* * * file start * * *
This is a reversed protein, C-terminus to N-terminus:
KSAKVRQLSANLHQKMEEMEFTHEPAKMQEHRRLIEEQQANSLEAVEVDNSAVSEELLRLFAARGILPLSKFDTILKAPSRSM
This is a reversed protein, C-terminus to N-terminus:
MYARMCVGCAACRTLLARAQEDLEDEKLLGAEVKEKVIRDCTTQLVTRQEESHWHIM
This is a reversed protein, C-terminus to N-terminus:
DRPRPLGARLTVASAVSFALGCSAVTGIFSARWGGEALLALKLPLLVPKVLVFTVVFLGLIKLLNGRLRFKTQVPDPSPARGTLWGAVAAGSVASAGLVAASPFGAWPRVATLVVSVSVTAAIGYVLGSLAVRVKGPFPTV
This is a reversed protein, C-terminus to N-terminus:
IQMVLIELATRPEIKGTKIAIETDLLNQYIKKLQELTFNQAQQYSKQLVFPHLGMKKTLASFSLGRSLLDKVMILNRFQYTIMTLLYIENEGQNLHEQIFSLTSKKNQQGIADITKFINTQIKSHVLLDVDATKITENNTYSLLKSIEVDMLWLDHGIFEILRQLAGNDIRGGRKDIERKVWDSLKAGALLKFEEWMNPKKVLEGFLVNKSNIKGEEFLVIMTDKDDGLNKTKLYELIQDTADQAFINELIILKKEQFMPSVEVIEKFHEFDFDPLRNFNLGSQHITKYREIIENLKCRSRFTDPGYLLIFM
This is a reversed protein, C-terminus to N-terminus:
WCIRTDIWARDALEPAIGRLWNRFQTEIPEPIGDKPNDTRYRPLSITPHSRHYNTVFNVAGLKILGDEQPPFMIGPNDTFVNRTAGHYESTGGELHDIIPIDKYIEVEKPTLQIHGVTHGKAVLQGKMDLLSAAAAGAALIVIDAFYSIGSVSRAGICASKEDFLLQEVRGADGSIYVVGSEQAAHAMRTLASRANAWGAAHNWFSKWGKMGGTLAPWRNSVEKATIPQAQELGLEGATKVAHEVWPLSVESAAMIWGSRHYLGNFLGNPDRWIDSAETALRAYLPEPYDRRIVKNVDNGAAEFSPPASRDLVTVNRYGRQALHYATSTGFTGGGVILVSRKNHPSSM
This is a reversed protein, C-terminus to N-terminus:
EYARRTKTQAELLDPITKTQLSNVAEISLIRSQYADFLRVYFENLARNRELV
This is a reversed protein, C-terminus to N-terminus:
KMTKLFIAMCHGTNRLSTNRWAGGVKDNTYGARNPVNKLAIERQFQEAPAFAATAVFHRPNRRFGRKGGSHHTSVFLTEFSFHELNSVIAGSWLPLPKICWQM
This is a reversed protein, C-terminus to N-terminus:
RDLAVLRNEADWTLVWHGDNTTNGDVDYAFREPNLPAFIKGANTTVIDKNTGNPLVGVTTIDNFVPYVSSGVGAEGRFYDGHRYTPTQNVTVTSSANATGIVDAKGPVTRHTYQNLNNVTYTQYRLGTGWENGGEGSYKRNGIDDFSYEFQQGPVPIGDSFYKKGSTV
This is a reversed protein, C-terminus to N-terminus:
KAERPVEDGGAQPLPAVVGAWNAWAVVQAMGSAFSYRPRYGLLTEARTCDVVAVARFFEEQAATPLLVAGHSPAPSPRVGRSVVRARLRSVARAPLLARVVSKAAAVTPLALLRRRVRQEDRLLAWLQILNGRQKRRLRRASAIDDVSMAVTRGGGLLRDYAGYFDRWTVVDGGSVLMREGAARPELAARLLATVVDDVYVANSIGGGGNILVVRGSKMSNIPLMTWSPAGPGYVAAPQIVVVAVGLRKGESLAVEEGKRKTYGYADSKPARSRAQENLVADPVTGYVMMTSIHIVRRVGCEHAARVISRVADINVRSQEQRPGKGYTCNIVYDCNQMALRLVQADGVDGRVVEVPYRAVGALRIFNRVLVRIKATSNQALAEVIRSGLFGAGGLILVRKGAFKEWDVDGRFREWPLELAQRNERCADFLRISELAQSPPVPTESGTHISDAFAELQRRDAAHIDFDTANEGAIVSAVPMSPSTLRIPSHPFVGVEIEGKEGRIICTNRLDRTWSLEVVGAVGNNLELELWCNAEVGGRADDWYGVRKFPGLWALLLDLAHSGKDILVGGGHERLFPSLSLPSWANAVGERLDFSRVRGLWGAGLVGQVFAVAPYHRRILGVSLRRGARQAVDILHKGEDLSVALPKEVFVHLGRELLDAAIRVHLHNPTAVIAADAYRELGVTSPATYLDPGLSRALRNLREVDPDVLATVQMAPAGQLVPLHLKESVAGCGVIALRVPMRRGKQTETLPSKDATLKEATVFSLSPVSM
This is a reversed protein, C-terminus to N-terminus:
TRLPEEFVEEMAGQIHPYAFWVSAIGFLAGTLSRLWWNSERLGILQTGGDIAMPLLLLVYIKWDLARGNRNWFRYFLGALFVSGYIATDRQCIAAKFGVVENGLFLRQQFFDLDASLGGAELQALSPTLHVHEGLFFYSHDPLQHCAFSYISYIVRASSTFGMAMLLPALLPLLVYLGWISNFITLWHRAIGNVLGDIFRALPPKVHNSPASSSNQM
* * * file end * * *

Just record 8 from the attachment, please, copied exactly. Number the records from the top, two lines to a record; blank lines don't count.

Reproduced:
This is a reversed protein, C-terminus to N-terminus:
RDLAVLRNEADWTLVWHGDNTTNGDVDYAFREPNLPAFIKGANTTVIDKNTGNPLVGVTTIDNFVPYVSSGVGAEGRFYDGHRYTPTQNVTVTSSANATGIVDAKGPVTRHTYQNLNNVTYTQYRLGTGWENGGEGSYKRNGIDDFSYEFQQGPVPIGDSFYKKGSTV